Due in part to that case, the Charlotte City Council agreed to toughen its citizen review board, which hears public complaints about how the police do their jobs.

Reasonable or not?

At issue in Wilson’s civil case is whether the officer acted reasonably when he fired his weapon Oct. 16, 2010.

That night, Streater had told her boyfriend he had to move out. The man returned to the home later, kicked down the door and stabbed her in the side with a knife. (He was arrested the next day and charged with assault with a deadly weapon.)

Wilson, a five-year police veteran at the time and a former Marine, was the first officer to respond. Streater testified in the first trial that she told Wilson her boyfriend had stabbed her and then driven off in his car. Wilson testified he started walking to Streater’s house to check on her parents, based in part on the belief that the suspect was still in the immediate area.

Jeffrey Green heard about his mother’s stabbing from a friend and had hurried to the house. There, he picked up a kitchen knife. He then walked down the street looking for his mother, cursing and shouting as he went.

The officer and the son soon met. Wilson pulled his weapon and ordered the teen to stop and drop his knife; he testified that he had not heard police reports that the stabbing suspect had already left the area. He also said he did not hear Streater’s screams not to shoot her son, though another officer on hand testified that he did.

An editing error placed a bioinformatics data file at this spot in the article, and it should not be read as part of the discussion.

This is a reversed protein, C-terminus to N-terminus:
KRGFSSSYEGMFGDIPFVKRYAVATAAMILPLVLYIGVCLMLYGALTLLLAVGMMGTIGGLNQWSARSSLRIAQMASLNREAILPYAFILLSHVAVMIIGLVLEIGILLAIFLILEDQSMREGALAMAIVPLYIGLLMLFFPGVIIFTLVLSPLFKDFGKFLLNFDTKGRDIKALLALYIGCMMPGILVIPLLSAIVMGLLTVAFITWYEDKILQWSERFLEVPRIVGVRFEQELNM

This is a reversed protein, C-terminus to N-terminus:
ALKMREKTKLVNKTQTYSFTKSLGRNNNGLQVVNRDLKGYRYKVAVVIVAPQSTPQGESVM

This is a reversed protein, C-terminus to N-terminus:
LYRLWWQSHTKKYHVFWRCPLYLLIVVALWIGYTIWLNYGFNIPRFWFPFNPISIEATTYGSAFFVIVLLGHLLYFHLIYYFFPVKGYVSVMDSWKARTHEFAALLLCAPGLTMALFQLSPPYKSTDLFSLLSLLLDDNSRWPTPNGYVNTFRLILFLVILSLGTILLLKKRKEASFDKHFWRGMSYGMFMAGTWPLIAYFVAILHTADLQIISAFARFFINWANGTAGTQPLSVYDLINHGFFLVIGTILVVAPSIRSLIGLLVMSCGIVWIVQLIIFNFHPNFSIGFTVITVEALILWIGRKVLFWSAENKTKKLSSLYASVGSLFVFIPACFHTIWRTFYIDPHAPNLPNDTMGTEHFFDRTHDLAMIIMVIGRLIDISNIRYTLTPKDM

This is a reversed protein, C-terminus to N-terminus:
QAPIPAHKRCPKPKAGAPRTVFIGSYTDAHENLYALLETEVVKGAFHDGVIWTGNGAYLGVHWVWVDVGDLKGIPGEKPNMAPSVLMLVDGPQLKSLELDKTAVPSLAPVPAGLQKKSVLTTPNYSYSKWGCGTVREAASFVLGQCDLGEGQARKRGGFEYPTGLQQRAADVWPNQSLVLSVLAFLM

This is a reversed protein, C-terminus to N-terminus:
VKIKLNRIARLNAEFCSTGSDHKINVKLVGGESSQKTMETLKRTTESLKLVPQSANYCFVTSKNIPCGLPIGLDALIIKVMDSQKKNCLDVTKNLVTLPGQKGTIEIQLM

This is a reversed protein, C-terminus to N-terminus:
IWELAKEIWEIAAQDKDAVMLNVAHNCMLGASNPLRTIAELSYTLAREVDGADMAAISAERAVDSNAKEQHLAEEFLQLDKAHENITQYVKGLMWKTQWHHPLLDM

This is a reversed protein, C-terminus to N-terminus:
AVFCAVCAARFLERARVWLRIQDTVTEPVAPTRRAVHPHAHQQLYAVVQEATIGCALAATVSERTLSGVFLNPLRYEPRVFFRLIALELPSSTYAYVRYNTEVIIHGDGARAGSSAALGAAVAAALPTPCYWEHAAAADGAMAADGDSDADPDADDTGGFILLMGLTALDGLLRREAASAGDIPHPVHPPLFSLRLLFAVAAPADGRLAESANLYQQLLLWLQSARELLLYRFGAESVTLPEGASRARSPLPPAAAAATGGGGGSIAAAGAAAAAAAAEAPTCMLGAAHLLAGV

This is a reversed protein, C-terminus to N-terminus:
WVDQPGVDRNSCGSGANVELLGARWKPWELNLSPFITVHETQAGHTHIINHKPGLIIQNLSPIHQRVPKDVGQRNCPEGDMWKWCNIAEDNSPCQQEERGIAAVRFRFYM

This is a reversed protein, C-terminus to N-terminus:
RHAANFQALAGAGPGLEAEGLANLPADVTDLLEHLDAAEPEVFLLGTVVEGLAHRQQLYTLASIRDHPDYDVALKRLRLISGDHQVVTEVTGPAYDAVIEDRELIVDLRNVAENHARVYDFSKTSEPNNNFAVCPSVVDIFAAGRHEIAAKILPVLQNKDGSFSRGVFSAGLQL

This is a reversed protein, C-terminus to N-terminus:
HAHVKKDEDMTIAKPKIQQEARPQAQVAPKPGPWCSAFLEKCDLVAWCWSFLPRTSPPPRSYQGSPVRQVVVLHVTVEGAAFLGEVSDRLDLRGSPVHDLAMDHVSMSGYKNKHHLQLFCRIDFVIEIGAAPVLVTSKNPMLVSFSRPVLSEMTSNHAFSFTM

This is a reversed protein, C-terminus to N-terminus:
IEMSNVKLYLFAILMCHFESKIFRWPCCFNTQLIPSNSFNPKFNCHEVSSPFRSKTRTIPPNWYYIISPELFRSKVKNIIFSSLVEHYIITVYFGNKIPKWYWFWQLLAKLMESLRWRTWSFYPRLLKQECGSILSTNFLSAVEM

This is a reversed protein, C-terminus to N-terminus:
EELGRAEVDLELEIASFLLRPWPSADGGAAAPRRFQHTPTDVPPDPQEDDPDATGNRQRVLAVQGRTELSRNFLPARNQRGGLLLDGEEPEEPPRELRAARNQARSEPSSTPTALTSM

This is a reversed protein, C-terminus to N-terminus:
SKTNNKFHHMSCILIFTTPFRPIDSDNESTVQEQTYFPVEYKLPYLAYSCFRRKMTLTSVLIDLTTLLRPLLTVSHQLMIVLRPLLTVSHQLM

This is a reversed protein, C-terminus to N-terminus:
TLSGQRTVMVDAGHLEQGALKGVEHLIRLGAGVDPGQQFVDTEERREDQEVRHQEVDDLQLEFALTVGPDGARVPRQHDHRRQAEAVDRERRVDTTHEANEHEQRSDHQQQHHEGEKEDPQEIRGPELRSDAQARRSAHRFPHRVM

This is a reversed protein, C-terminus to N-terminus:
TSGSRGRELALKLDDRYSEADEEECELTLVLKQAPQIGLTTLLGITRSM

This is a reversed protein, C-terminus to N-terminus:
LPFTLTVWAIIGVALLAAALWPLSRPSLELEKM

Wilson also said he did not see Green drop his knife. Police estimate that the teen was almost 32 feet away when Wilson fired twice. After a pause, he fired two more shots. Wilson later said he believed that Green posed an immediate threat to him and the people nearby.

In their written immunity arguments to the appeals court, city attorneys Daniel Peterson, Harcourt Fulton and Mark Newbold said their client acted reasonably given “the rapidly evolving and chaotic fact pattern unfolding before him.”

“Officer Wilson was confronted with making a decision in mere moments over whether to shoot a non-compliant individual, holding a knife, verbalizing aggression while approaching a stabbing victim,” they say. “No case law ... clearly establishes the constitutional right of (Green) to not have deadly force used upon him in those circumstances.”

Streater’s attorneys, the father-son team of Fred and Will DeVore, argue in part that Green was too far away to pose an imminent threat with a knife. At more than 30 feet, according to an expert who testified in the first trial, “there were no circumstances that would ever justify” Wilson’s use of his revolver.

Likewise, in denying qualified immunity to Wilson, Cogburn said jurors could reasonably decide that Green “was too far away to justify Officer Wilson’s application of deadly force.”

Speaking to the attorneys last summer, the judge was more direct.

“Still don’t know what a jury may find,” he said. “But it’s not a situation where an officer can go out there confidently firing his weapon, and knowing that under those circumstances he’s safe from any kind of lawsuit.”

Gordon: 704-358-5095